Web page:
Agile started as a reaction to Waterfall (cf. definition of waterfall in Dr. Royce’s paper).
Perhaps not so much a reaction to Royce’s Waterfall, but to how Waterfall was being played in the wild.
The reaction was expressed many ways, but a simple short explanation is in the Agile Manifesto (4 lines) and the Agile Principles (12 items).
In this session, we will have an organized discussion of some key issues.
Here are some key questions:
- do we always understand agile well? (No)
- do we always understand waterfall well? (No)
- is agile in complete contradiction to every idea in waterfall? (Of course, no.)
- so, how do we talk about and explain the differences between waterfall and agile?
- have some “agile” people gone too far? (Yes.) And could they learn by talking through key concepts that some associate with Waterfall?
- will talking about Waterfall very much lead to people abandoning key concepts in agile and reverting to Waterfall in a bad way? (Yes, there is definitely that risk.)
Here are some key examples we will discuss:
- What are some aspects of Waterfall SDLC and/or Project Management we should remember (keep) as we embark on Agile?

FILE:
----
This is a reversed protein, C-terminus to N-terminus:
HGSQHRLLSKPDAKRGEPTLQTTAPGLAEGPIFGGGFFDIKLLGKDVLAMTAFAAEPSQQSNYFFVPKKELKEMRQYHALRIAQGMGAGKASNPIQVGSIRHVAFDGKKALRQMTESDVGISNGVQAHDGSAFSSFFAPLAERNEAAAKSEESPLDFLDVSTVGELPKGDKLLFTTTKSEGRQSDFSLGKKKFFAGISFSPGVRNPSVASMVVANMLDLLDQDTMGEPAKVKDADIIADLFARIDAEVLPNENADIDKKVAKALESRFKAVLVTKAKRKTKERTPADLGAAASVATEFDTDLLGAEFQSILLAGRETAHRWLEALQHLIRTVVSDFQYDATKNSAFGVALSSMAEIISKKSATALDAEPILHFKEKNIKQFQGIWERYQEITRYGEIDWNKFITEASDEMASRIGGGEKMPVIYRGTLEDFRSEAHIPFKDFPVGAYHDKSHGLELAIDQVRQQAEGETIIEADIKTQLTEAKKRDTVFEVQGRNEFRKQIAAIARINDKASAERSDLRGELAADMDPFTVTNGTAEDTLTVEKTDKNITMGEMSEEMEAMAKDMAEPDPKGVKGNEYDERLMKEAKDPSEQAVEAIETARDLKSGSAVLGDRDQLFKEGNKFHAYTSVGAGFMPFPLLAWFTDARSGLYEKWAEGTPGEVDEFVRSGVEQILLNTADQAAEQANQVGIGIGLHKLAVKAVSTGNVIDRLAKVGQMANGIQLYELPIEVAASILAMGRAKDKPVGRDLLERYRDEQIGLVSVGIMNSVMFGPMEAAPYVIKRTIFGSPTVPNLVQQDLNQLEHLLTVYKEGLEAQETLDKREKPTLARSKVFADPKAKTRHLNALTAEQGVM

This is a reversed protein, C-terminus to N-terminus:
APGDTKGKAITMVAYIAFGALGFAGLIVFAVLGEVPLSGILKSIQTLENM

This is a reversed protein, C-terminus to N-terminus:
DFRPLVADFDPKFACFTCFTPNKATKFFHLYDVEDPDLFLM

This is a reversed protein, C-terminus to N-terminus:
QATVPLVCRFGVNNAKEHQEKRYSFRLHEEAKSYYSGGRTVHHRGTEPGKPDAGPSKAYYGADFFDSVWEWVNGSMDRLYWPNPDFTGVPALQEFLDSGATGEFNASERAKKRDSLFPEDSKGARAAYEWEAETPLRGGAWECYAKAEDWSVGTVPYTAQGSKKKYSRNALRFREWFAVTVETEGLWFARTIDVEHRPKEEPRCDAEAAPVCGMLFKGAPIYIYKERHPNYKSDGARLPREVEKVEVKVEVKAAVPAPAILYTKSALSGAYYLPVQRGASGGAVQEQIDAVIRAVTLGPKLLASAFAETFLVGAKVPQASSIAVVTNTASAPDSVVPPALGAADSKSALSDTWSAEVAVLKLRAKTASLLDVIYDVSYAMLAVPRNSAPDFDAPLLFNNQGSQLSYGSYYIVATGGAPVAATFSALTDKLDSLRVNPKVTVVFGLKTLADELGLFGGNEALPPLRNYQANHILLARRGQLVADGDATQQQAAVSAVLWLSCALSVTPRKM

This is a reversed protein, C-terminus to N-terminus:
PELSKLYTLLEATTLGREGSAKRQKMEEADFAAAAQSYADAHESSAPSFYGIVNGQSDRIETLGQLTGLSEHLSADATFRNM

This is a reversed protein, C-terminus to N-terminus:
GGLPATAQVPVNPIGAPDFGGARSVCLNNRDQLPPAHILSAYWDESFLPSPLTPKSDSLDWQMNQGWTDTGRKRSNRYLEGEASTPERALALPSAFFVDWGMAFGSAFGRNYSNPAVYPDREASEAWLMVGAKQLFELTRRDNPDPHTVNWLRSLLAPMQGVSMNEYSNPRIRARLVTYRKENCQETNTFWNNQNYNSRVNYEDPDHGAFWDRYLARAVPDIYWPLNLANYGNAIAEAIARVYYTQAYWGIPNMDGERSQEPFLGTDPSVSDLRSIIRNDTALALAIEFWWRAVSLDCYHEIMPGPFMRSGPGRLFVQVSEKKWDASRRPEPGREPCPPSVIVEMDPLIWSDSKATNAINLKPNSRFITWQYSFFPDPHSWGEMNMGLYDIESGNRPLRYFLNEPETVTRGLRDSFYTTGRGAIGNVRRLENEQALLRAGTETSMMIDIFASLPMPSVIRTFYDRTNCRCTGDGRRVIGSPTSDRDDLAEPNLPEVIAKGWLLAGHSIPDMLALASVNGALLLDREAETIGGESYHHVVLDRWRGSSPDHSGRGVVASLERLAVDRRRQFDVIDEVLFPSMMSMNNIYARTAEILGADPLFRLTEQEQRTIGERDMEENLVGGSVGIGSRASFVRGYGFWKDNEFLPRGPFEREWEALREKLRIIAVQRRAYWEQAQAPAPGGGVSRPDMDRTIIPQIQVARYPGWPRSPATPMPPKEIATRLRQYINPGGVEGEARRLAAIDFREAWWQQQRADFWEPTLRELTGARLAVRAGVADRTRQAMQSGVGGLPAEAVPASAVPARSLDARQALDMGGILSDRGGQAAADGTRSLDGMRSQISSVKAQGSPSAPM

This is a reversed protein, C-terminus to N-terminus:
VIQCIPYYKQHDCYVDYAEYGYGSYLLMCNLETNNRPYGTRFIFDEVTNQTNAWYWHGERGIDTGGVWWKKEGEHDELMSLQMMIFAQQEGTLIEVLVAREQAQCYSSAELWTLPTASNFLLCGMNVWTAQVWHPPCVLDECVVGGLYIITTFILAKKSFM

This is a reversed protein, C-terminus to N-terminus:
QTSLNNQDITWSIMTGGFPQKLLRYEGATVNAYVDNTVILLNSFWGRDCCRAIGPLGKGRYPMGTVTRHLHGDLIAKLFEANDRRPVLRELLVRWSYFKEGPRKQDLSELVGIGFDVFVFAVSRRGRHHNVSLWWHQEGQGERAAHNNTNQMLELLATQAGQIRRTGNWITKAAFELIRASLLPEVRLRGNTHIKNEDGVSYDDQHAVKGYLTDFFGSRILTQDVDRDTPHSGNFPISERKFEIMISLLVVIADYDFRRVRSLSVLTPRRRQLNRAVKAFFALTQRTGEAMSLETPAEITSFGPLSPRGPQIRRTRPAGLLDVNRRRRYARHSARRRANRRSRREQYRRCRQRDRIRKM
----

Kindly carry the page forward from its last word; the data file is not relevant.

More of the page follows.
- Do some senior managers (who we assume have prior experience with Waterfall or Project Management) seem to “throw the baby out with the bathwater”? (When they start “going agile”.
- Waterfall has a strong emphasis on leaving sufficient time for requirements gathering. Does this often get short-changed with “agile”?
- Waterfall has a strong emphasis on planning. Does this often get short-changed with “agile”? Should we in agile not have at least some idea of the end when we begin? (Cf Steven Covey)
- Often the use of agile leads to the Business side taking no responsibility for “requirements” (or details of the stories). And then leads to further frustration and lack of progress. Is this how agile will be more successful?
And more…See blog post here: https://leanagiletraining.com/better-agile/agile-carolinas-mtg-waterfall-vs-agile/